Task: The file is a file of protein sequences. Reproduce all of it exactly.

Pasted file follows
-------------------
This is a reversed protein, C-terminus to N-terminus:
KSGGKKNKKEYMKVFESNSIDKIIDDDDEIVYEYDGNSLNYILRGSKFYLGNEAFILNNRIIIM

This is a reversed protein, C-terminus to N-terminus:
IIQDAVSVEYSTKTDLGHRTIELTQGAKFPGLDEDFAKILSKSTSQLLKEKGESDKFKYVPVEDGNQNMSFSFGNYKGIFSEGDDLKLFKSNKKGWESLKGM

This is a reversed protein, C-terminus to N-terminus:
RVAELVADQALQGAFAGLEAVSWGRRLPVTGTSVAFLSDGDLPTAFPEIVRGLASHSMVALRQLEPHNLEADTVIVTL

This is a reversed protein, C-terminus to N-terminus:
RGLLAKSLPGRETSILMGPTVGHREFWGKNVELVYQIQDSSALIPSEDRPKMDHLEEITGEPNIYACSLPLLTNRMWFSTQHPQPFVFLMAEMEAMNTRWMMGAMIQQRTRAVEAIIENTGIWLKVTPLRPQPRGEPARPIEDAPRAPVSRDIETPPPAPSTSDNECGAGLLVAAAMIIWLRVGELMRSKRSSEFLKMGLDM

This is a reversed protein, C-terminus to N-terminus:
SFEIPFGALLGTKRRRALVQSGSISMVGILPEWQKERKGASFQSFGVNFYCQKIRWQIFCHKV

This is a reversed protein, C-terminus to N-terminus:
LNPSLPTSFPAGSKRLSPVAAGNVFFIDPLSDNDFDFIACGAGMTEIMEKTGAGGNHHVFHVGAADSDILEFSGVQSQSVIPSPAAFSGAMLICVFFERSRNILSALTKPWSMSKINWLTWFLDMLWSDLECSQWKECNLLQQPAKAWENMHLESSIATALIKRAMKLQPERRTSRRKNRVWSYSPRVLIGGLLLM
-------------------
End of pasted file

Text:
This is a reversed protein, C-terminus to N-terminus:
KSGGKKNKKEYMKVFESNSIDKIIDDDDEIVYEYDGNSLNYILRGSKFYLGNEAFILNNRIIIM

This is a reversed protein, C-terminus to N-terminus:
IIQDAVSVEYSTKTDLGHRTIELTQGAKFPGLDEDFAKILSKSTSQLLKEKGESDKFKYVPVEDGNQNMSFSFGNYKGIFSEGDDLKLFKSNKKGWESLKGM

This is a reversed protein, C-terminus to N-terminus:
RVAELVADQALQGAFAGLEAVSWGRRLPVTGTSVAFLSDGDLPTAFPEIVRGLASHSMVALRQLEPHNLEADTVIVTL

This is a reversed protein, C-terminus to N-terminus:
RGLLAKSLPGRETSILMGPTVGHREFWGKNVELVYQIQDSSALIPSEDRPKMDHLEEITGEPNIYACSLPLLTNRMWFSTQHPQPFVFLMAEMEAMNTRWMMGAMIQQRTRAVEAIIENTGIWLKVTPLRPQPRGEPARPIEDAPRAPVSRDIETPPPAPSTSDNECGAGLLVAAAMIIWLRVGELMRSKRSSEFLKMGLDM

This is a reversed protein, C-terminus to N-terminus:
SFEIPFGALLGTKRRRALVQSGSISMVGILPEWQKERKGASFQSFGVNFYCQKIRWQIFCHKV

This is a reversed protein, C-terminus to N-terminus:
LNPSLPTSFPAGSKRLSPVAAGNVFFIDPLSDNDFDFIACGAGMTEIMEKTGAGGNHHVFHVGAADSDILEFSGVQSQSVIPSPAAFSGAMLICVFFERSRNILSALTKPWSMSKINWLTWFLDMLWSDLECSQWKECNLLQQPAKAWENMHLESSIATALIKRAMKLQPERRTSRRKNRVWSYSPRVLIGGLLLM